Genetics T-M184 Discussion

Allah and El both mean "The God" in Arabic and Hebrew, respectively. They still had a pantheon of minor gods and goddesses.

Zoroastrians were the first monotheistic religion group and worshipped Ahura Mazda as their chief god, but even they worshipped minor gods and spirits.
‘Judeo-Christian/Islamic’ monotheism was first practiced by Cushites. The concept of a single god associated with the sky and evil represented by spirits.

These ideas were from the Nile valley but Cushites were first to adopt it according to Ehret.
 
‘Judeo-Christian/Islamic’ monotheism was first practiced by Cushites. The concept of a single god associated with the sky and evil represented by spirits.

These ideas were from the Nile valley but Cushites were first to adopt it according to Ehret.
Source?

How do you explain Waaq being completely missing from northern Somali? I've never heard of it except online. Central and Southern Somali clans, especially Daroods, seem to have it in the abtirsi and town names.
 

Alexis

Haplogroup T activist.
Source?

How do you explain Waaq being completely missing from northern Somali? I've never heard of it except online. Central and Southern Somali clans, especially Daroods, seem to have it in the abtirsi and town names.
I was about to say that.
 
Source?

How do you explain Waaq being completely missing from northern Somali? I've never heard of it except online. Central and Southern Somali clans, especially Daroods, seem to have it in the abtirsi and town names.
i think it is just a coincidence in naming tbh. most likley has nothing to do with waaqfimo oromo religion
 
just some oromo religion that got hyped by Somali gaal's a couple years ago. the only religions we know for sure Somali's practiced before the advent of Islam was Christianity and Judaism.
It's not straight-forward. Some Somali clan names are made up by two words compounded together that contain Waaq, such as my clan JidWaaq which roughly translates to "Path of the Lord". It could possibly indicate my clan was a priestly one in the pre-Islamic era.

Some Pre-Islamic Somalis likely practiced their own version of Waaqism that was distinct from the Oromo version, just like how Pre-Christian Anglo-Saxons/English folks practised a Germanic faith that was distinct from the version practised by Norsemen etc.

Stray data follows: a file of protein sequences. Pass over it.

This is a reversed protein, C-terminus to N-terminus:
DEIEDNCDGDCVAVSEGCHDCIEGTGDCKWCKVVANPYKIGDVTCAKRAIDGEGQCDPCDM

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It's not straight-forward. Some Somali clan names are made up by two words compounded together that contain Waaq, such as my clan JidWaaq which roughly translates to "Path of the Lord". It could possibly indicate this clan was a priestly one in the pre-Islamic era.

Some Pre-Islamic Somalis likely practices their own version of Waaqism that was distinct from the Oromo version, just like how Pre-Christian Anglo-Saxons/English folks practised a Germanic faith that was distinct from the version practised by Norsemen etc.
laakin the only Somali word for God is Ebe. Your clan was probably influence by Galla pagans before Islam like @Prince Abubu state earlier, no northern qabiil has Waaq in their qabiil names.
 

Alexis

Haplogroup T activist.
‘Judeo-Christian/Islamic’ monotheism was first practiced by Cushites. The concept of a single god associated with the sky and evil represented by spirits.

These ideas were from the Nile valley but Cushites were first to adopt it according to Ehret.
just some oromo religion that got hyped by Somali gaal's a couple years ago. the only religions we know for sure Somali's practiced before the advent of Islam was Christianity and Judaism.
Won't say any of these were actually practiced by us, at least we don't know it for sure.
But yeah, I'm really getting iritated by all the somalis who think waaqafeena as practiced by some minor Oromo groups is what we used to practice only because of few words that some minorities retained.

Where is the word Eebe from ?
 
Source?

How do you explain Waaq being completely missing from northern Somali? I've never heard of it except online. Central and Southern Somali clans, especially Daroods, seem to have it in the abtirsi and town names.
I’ll try to find the book.